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How do you calculate specific latent heat?
Energy = mass x SLH
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What are transverse waves?
Transverse waves are when the displacement is at right angles to the direction of the wave.
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What are longitudinal waves?
Longitudinal waves are when the displacement is parallel to the direction of the wave.
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What is the equation for wave speed?
wave speed (v) = frequency (f) x wavelength ( )
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What is the maximum distance a particle moves in a wave?
Amplitude.
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What is the distance between two peaks on a wave called?
Wavelength.
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What is the number of waves per second called?
Frequency.
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What is reflection?
When the waves bounce off of a surface.
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What is refraction?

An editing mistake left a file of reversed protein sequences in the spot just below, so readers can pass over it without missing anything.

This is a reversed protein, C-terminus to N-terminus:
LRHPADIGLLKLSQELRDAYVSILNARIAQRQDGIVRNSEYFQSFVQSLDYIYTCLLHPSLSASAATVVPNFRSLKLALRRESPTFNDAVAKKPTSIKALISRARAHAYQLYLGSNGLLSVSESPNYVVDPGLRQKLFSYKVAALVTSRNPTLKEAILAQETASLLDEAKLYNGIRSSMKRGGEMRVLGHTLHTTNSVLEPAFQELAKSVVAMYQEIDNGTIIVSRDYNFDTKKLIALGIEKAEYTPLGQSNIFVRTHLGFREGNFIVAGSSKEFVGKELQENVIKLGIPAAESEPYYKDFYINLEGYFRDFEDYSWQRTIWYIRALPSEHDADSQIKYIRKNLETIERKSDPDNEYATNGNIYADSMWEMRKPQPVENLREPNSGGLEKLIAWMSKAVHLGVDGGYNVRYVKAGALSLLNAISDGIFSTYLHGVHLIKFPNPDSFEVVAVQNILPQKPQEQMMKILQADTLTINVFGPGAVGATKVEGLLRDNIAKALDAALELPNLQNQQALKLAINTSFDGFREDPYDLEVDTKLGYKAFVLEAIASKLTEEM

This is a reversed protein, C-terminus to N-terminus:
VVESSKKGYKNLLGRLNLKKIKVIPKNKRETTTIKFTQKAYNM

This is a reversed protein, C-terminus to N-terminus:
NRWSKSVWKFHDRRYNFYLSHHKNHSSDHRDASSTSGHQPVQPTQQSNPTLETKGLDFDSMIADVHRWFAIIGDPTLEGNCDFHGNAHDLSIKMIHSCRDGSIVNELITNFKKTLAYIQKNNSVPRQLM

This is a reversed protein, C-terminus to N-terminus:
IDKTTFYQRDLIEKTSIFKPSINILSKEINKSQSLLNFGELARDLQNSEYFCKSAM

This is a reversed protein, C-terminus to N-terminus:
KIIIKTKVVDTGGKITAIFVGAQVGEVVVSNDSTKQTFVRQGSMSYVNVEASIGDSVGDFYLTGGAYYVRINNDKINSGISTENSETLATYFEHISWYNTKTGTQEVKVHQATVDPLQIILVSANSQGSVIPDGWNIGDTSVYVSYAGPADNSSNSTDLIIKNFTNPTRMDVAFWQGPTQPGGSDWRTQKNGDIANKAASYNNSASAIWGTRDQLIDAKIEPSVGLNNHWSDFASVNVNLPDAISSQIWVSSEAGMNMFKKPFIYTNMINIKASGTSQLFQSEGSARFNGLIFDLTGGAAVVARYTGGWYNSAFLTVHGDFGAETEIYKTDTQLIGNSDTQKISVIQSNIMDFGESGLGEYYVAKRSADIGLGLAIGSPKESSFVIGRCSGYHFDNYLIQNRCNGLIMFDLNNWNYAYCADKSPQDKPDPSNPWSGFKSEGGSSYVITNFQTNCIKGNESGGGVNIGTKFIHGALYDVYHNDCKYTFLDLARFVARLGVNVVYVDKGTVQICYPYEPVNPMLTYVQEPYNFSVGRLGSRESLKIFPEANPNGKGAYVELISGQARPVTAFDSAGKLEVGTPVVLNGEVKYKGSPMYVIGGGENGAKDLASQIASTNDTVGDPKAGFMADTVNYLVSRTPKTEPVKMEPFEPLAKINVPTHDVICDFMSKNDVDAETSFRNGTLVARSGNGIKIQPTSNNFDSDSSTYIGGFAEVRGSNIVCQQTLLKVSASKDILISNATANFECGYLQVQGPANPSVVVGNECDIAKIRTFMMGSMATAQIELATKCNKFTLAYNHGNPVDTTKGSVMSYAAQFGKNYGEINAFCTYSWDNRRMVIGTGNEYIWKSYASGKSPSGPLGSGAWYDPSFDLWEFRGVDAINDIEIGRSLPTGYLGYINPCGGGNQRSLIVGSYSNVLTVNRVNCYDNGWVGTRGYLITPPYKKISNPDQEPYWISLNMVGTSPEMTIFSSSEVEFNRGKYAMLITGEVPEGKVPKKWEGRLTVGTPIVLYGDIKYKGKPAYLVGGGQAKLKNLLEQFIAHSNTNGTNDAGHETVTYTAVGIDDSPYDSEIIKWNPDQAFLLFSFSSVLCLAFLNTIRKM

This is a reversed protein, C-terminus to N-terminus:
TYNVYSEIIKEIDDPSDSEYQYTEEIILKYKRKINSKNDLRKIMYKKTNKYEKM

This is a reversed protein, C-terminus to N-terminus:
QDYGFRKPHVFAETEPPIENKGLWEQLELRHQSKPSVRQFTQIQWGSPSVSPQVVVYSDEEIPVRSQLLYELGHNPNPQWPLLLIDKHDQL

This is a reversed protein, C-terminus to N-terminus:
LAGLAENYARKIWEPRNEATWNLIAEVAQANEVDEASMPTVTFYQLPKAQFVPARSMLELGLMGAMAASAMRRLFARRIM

When waves bend when they pass through a boundary.
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What is diffraction?
When the waves spread out when they pass through a small gap.
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What is the rule of diffraction?
The smaller the gap is, the curvier the waves become. The larger the gap is, the less curvy the waves become.
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What is the electromagnetic spectrum?
It is the same radiation but with different wavelengths.
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What is the order of the electromagnetic spectrum? (from lowest to highest frequency)
Radio waves, microwaves, infrared, visible light, ultraviolet, x-rays and gamma rays.
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What is the critical angle?
The smallest angle at which light can be reflected.
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What is the law of reflection?
The angle of incidence is equal to the angle of reflection.